“Elections have consequences” and this time the results may be a disaster for public employee pensions.  The rationale underpinning this contention is simple.  Wall Street is running out of Big Pots of Money.  They’ve already run through the money which flowed in from the earnings of more women in the work force – the Wall Street Casino used up the proceeds from the increasing number of two income families by 2000, when the number of women in the work force increased from 18,389,000 in 1950 to 65,616,000 in 2000.  To add a bit of context here:  In 1950 there were 43,819,000 men in the work force, and 18,389,000 women.  By 2000 there were 75,247,000 men working and 65,616,000 women. [BLS pdf]   Some families were induced to join in the new Money Market Accounts made possible by the Garn-St. Germain Depository Institutions Act of 1982.  This new form of “savings” account allowed the banks to get and keep the deposits.

“Banks are required to discourage customers from exceeding these limits (on withdrawals), either by imposing high fees on customers who do so, or by closing their accounts. Banks are free to impose additional restrictions (for instance: some banks limit their customers to six total transactions). ATM, teller, and bank-by-mail transactions are not counted towards the total.”  [link]

And so, Wall Street had a big pot of money to play with. But enough is never enough.   Wall Street invented more money pots – using securitized assets. These were non-existent before the 1970s.  For review, a securitized asset is something done to create “debt securities, or bonds, whose payment of principal and interest derive from cash flows generated by separate pools of assets.”  [ HFS pdf 2003]  In plainer English this means that Wall Street can use securitization to immediately (and that’s a key word – immediately) make money on any “cash-producing asset” – like trade receivables, leases, auto loans, credit card lines, and, of course, mortgages.

Now the Money Mad Denizens of Wall Street have run through the addition of women’s earnings, the accumulation of funds in money market accounts created thereby, and they mis-managed their money in securitized assets such that the Housing Bubble of the early 2000’s burst and splattered all over their operations.  But enough is never enough.  One former Wall Street trader described the Wealth Addiction rampant in the firms:

“But in the end, it was actually my absurdly wealthy bosses who helped me see the limitations of unlimited wealth. I was in a meeting with one of them, and a few other traders, and they were talking about the new hedge-fund regulations. Most everyone on Wall Street thought they were a bad idea. “But isn’t it better for the system as a whole?” I asked. The room went quiet, and my boss shot me a withering look. I remember his saying, “I don’t have the brain capacity to think about the system as a whole. All I’m concerned with is how this affects our company.” […]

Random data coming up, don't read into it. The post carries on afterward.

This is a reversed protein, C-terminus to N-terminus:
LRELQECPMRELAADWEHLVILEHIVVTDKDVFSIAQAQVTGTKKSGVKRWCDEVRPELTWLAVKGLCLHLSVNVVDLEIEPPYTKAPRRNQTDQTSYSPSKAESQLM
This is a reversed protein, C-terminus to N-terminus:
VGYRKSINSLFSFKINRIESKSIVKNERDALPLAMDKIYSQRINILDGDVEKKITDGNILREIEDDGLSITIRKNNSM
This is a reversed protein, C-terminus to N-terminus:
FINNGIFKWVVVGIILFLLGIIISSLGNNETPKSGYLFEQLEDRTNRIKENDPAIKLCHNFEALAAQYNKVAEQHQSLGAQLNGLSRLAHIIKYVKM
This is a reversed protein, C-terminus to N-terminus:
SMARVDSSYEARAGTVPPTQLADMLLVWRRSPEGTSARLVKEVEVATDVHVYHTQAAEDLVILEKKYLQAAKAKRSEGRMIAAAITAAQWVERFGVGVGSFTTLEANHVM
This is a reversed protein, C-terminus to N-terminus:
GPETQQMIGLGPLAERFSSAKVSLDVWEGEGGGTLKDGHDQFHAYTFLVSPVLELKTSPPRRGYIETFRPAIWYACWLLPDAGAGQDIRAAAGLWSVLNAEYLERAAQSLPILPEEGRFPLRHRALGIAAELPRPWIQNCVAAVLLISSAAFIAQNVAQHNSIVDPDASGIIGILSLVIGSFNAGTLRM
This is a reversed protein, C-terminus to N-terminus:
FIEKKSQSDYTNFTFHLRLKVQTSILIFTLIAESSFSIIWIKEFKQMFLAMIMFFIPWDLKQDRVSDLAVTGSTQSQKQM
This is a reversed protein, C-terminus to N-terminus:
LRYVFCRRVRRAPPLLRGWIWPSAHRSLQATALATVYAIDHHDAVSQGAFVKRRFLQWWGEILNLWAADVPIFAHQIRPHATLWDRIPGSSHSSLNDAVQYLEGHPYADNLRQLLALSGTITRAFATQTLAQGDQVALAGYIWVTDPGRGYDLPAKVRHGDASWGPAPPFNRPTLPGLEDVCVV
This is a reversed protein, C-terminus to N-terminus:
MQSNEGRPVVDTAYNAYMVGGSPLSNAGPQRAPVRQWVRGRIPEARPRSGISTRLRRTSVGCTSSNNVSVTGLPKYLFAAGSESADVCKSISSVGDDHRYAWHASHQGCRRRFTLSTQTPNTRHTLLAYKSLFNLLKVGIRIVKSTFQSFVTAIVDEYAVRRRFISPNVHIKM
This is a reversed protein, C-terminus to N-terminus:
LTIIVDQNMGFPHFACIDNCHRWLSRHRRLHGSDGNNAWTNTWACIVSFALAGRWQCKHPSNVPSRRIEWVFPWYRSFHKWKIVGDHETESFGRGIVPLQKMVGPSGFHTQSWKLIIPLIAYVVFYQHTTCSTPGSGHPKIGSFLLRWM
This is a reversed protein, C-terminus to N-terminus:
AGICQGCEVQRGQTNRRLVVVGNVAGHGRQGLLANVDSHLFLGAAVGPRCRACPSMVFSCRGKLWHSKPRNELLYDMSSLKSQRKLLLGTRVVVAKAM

“From that moment on, I started to see Wall Street with new eyes. I noticed the vitriol that traders directed at the government for limiting bonuses after the crash. I heard the fury in their voices at the mention of higher taxes. These traders despised anything or anyone that threatened their bonuses.” [NYT]

What might threaten those bonuses? Not having Big Pots of Money to play with.   There are some money pots out there – and more and more of them are being “touched” by the Wall Street bankers who see them as ways to enhance those precious bonuses.  Pension funds.

How to unlock that next Big Money Pot for the Wealth Addicts of Wall Street?  The strategy has been alarmingly simple.

First, bash public employee unions – the organizations which negotiated defined benefit plans for retiring public employees.  Union bashing has been a staple of Republican politics since time out of mind, so it makes perfect sense to incorporate it into the strategy for raiding public pension funds. Public employees are no longer to be seen as the helpful librarian, or the firefighter who saves the kittens, or the police officer who donates time to direct traffic at the high school football game.  He or she is no longer the person willing to work in frigid temperatures clearing snow from highways at 3:00 A.M. Nor is the public employee to be thought of as the bookkeeper who diligently keeps track of taxes paid, fees assessed, or paper-work properly filled out to prevent fraud.  No! These people are to be seen as “greedy teachers” who think only of job security, “lazy” bureaucrats who create paperwork, and “leagues of over-paid shovel leaners” who don’t care about the snow on the roads…. The cynicism of this is excruciating.  The result is little else than a contemptuous, divisive, misanthropic perspective which divides private sector employees earning $45,000 per year from public sector employees earning $45,000 per year.